Anastasia V. Kartasheva
Assistant Professor of Insurance and Risk Management
Department of Business and Public Policy
The Wharton School, University of Pennsylvania
Information economics, corporate finance, financial institutions, risk management and insurance, industrial organization
PUBLISHED AND SUBMITTED ARTICLES
International Journal of Industrial Organization 30 (2012) 127-136
Over the last twenty years, developing countries have experienced the massive shift of financing and the operation of infrastructure from the public to private sector. The paper analyzes how the government agency should structure the investment promotion policy. I develop a sequential contracting model between the government, investors and infrastructure providers and derive several properties of the optimal policy. I characterize how the optimal policy depends on the revenue generation preferences of the government and the profitability of infrastructure projects in the country.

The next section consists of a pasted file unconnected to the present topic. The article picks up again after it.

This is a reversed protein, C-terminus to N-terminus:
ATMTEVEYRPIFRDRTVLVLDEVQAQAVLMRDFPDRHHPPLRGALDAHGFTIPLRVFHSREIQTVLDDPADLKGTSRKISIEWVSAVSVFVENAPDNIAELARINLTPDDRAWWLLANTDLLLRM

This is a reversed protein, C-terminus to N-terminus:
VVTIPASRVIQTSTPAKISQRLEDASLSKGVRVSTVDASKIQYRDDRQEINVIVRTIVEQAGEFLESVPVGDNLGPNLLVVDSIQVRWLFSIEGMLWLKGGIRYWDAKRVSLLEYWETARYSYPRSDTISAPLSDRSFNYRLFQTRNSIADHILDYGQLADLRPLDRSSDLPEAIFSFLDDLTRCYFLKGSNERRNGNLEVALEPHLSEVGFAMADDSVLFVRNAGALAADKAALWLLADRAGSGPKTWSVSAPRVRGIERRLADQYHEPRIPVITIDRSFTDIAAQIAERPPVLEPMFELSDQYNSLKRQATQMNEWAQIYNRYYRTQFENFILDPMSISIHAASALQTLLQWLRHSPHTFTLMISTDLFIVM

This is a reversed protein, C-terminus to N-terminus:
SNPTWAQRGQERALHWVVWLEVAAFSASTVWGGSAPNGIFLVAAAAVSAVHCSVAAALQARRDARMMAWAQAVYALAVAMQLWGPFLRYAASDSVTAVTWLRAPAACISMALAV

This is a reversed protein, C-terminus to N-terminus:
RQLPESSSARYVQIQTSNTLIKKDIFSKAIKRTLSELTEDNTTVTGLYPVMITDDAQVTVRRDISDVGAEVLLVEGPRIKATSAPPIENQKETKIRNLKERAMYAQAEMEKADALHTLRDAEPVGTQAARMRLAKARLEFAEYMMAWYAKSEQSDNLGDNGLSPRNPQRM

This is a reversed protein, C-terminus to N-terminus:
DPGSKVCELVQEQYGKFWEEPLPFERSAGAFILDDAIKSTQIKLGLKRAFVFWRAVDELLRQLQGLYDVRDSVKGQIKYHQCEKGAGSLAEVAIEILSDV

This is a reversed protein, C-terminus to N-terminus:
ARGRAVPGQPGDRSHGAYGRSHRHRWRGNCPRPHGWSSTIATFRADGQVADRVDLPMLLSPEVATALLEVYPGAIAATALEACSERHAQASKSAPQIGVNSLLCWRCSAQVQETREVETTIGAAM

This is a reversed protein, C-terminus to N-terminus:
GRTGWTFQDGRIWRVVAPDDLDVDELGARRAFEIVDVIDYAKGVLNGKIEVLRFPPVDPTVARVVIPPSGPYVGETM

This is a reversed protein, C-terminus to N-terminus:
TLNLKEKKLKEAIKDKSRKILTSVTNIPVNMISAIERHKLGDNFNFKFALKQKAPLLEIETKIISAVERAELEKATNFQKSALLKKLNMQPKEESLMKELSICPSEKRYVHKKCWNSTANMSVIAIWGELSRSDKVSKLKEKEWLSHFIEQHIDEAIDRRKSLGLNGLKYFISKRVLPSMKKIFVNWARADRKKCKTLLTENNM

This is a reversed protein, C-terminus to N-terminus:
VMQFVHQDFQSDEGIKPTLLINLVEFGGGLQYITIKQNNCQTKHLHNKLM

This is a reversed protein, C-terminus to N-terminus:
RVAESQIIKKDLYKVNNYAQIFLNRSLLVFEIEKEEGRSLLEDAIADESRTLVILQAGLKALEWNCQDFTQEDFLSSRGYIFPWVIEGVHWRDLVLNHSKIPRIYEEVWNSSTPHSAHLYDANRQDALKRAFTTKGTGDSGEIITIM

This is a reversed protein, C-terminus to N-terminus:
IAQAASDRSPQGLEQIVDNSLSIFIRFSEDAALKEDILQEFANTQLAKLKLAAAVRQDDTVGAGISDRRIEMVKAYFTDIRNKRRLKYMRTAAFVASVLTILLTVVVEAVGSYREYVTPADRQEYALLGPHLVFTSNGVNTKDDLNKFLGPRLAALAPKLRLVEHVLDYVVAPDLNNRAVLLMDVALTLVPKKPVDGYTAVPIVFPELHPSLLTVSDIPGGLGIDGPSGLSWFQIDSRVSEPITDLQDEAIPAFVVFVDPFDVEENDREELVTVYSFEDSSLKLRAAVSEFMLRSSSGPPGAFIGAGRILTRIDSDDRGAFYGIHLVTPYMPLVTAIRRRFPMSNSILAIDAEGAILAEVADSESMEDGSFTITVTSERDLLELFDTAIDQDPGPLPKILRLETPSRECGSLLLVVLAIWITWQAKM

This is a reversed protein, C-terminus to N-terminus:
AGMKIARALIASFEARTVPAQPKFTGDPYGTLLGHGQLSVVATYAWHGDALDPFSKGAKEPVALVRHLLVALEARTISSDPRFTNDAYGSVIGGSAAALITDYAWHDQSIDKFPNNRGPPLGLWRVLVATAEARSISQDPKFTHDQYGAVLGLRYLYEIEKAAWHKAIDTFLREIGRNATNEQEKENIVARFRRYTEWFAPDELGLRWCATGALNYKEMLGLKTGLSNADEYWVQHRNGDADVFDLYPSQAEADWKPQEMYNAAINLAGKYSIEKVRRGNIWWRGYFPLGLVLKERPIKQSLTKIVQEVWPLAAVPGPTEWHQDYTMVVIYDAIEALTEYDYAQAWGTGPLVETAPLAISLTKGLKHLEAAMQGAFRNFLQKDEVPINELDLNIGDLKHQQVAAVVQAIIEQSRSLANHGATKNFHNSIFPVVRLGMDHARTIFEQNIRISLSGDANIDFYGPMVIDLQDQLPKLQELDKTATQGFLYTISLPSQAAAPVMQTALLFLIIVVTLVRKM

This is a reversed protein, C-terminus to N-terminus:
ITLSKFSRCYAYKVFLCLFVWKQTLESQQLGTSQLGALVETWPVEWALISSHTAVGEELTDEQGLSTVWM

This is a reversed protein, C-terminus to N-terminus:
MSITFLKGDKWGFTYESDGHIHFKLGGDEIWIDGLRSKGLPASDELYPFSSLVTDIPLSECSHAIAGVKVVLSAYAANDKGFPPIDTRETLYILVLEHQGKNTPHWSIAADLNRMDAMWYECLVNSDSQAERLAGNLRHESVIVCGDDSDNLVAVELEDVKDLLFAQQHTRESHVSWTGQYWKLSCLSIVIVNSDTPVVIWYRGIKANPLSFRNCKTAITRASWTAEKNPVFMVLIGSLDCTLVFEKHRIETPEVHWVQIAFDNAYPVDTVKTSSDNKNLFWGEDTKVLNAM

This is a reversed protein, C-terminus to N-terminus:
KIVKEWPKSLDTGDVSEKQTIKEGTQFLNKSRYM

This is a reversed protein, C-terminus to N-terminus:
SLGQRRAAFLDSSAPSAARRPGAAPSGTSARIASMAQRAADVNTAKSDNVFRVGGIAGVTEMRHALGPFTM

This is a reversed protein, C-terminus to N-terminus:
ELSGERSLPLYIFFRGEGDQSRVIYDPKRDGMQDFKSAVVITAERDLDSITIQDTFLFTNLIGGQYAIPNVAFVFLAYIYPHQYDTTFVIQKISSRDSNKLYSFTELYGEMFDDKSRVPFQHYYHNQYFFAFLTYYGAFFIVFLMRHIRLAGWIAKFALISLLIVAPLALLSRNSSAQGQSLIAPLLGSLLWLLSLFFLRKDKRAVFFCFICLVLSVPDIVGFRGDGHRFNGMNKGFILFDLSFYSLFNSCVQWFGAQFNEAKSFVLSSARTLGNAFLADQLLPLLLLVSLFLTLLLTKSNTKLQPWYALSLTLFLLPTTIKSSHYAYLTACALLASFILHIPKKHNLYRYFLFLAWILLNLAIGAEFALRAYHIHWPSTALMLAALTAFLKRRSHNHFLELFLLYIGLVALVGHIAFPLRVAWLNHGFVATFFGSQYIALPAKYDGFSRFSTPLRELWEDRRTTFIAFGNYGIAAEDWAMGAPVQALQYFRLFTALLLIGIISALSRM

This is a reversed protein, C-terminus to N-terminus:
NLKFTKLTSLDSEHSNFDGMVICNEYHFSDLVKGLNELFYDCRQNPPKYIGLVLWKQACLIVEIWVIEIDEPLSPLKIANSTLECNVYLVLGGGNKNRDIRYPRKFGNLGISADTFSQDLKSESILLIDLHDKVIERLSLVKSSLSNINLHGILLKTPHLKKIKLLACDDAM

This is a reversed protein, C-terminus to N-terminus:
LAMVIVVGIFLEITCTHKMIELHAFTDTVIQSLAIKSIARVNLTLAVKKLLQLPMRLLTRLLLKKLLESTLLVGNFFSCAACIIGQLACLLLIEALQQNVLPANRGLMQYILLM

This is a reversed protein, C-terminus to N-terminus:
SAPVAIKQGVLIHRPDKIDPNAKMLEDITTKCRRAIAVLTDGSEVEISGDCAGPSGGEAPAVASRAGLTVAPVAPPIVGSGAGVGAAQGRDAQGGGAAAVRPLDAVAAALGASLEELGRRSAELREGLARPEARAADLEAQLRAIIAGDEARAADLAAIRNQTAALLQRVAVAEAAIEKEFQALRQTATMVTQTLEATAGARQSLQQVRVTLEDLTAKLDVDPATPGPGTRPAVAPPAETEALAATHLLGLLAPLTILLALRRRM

Journal of Financial Economics (forthcoming)
The paper derives the optimal rating system of a monopoly credit rating agency (CRA) and analyzes the effect of competition on the information content of ratings. We show that a monopolistic CRA pools sellers into multiple rating classes and has partial market coverage. This provides an opportunity for market entry. The entrant designs a rating scale distinct from that of the incumbent. It targets higher-than-average companies in each rating grade of the incumbent's rating scale and employs more stringent rating standards. We use Standard and Poor's entry into the market for insurance ratings previously covered by a monopolist, A.M. Best, to empirically test the impact of entry on the information content of ratings.